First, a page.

Rick Garza of the Washington Liquor Control Board said Monday he expects the federal government will try to take action if Washington’s system has loose controls. He says it’s important for Washington to have a strong regulatory structure that would limit how much marijuana is grown to ensure that it’s only meeting demand for in-state users.
I-502 already codifies a lot of the specifics of the regulatory scheme, but also leaves a lot up to the discretion of the state liquor control board. If you look at the text of the new law [PDF] on page 18, you’ll see the following:
NEW SECTION. Sec. 10. The state liquor control board, subject to the provisions of this act, must adopt rules by December 1, 2013, that establish the procedures and criteria necessary to implement the following:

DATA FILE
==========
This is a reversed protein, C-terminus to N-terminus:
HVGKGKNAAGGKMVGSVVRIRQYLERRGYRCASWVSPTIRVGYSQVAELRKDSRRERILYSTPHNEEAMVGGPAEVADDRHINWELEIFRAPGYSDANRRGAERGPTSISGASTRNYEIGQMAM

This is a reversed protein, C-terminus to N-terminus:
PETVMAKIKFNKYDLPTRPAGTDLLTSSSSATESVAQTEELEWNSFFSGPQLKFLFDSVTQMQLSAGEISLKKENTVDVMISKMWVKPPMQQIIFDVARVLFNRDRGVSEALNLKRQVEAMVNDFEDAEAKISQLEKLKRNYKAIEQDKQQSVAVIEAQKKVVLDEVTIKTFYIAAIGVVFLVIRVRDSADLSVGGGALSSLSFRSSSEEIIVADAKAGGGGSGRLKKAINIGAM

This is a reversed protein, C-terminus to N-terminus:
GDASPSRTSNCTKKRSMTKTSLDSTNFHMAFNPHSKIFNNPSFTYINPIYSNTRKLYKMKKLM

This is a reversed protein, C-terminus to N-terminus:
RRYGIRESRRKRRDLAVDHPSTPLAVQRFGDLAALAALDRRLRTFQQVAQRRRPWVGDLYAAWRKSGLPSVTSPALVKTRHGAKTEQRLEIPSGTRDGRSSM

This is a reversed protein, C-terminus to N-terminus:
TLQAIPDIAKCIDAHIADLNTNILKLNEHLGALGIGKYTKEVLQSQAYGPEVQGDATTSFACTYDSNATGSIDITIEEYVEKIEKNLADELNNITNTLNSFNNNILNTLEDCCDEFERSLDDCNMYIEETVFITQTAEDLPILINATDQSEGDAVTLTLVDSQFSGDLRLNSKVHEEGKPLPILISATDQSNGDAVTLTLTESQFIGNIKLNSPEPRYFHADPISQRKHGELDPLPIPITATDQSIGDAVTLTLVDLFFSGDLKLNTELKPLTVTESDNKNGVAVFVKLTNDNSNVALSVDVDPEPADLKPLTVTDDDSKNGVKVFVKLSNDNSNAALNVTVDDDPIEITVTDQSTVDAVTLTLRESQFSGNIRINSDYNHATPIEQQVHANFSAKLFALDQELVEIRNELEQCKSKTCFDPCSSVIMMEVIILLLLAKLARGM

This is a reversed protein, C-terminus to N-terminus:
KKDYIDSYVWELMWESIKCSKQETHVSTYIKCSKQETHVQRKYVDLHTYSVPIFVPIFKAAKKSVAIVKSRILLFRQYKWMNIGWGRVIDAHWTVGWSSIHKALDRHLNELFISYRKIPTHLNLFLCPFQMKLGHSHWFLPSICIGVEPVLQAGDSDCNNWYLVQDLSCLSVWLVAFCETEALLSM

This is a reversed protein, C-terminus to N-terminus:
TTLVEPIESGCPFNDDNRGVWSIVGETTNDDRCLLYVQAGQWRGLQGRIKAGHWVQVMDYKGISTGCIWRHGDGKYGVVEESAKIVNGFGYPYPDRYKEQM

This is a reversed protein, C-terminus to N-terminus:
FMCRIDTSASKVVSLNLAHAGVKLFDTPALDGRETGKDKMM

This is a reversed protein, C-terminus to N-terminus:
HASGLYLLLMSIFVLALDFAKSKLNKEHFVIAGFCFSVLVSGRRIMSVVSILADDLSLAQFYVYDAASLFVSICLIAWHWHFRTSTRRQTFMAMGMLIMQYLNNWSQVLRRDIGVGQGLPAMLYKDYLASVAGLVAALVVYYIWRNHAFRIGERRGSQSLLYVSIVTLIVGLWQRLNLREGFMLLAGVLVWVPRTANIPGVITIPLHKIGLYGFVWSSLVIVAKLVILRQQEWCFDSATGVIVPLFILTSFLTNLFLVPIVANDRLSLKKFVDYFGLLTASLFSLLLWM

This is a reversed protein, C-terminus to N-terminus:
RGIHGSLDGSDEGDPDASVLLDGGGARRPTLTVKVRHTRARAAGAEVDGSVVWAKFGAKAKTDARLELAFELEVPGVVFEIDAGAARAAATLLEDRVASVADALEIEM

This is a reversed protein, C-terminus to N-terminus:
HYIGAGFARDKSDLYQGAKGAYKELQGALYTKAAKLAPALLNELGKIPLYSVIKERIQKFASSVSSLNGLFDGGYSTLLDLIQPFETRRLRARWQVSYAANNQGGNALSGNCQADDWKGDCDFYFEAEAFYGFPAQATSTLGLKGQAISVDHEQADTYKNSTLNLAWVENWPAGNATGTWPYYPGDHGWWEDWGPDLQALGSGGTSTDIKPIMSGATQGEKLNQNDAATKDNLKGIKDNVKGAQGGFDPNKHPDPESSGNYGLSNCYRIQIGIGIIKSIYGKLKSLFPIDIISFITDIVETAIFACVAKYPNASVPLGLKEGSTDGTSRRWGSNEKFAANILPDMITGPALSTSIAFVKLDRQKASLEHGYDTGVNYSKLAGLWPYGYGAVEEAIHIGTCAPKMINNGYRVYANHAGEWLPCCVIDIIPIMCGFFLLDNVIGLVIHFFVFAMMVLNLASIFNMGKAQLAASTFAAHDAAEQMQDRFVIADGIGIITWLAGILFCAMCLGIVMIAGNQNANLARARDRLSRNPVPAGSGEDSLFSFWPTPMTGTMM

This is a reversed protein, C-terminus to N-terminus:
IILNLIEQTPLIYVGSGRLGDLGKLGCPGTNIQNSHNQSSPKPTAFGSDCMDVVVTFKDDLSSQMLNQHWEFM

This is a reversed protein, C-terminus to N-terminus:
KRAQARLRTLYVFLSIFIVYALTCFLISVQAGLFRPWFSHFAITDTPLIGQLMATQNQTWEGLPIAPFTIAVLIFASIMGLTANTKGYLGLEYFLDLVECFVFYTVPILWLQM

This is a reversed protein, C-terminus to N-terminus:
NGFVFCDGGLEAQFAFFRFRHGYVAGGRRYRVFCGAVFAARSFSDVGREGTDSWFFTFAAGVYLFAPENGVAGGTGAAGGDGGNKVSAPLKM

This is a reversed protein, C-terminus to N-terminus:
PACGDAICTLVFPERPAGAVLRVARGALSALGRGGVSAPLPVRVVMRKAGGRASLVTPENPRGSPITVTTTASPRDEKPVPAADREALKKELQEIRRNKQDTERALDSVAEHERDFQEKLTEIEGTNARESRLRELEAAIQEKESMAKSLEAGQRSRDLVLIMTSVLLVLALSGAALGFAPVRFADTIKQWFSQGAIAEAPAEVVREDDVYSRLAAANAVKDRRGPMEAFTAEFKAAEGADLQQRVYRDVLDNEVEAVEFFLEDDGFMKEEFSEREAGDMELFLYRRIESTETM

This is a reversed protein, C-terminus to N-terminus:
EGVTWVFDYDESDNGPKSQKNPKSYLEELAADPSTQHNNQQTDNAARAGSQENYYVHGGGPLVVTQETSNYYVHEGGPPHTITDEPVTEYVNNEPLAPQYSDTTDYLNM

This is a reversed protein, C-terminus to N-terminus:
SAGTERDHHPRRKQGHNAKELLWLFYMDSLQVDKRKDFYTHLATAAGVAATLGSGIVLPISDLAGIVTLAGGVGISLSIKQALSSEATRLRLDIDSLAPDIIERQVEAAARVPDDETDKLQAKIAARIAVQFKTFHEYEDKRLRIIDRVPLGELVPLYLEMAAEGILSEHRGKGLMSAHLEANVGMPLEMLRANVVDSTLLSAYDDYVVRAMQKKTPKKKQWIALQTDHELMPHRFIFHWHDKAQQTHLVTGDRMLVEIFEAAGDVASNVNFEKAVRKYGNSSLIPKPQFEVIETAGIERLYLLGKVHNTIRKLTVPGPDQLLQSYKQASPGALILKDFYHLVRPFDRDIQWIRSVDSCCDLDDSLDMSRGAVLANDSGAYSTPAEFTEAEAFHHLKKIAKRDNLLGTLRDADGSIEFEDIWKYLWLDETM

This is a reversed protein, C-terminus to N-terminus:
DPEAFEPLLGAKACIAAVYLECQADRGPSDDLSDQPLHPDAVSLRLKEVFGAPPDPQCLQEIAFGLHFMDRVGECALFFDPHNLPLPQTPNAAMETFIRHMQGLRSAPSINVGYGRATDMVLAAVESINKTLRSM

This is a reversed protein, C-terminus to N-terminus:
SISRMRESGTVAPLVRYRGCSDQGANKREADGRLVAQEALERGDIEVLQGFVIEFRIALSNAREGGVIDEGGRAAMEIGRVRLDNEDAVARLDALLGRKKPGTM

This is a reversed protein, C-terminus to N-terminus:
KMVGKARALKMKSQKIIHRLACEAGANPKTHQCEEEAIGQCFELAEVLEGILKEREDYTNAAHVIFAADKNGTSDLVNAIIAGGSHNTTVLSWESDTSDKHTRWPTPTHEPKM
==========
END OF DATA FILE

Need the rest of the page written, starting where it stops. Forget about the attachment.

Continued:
(3) Determining the maximum quantity of marijuana a marijuana producer may have on the premises of a licensed location at any time without violating Washington state law;
That section also deals with how the LCB can regulate other parameters of a legal marketplace, including how many retail outlets will be allowed in an area and how marijuana can be advertised. If Garza is speaking with knowledge of what Holder is planning to do, this is a good sign that they’re willing to tolerate I-502’s implementation.
On the other hand, what could end up happening is that we’ll get overly restrictive regulations based upon a fear that Washington will become a supplier for other states. If that’s the case, we’ll be the pioneering state for all of this, but we might end up with an archaic and inefficient regulatory model similar to what we previously had for liquor, while other states are freer to set up smarter regulations when they later take this step.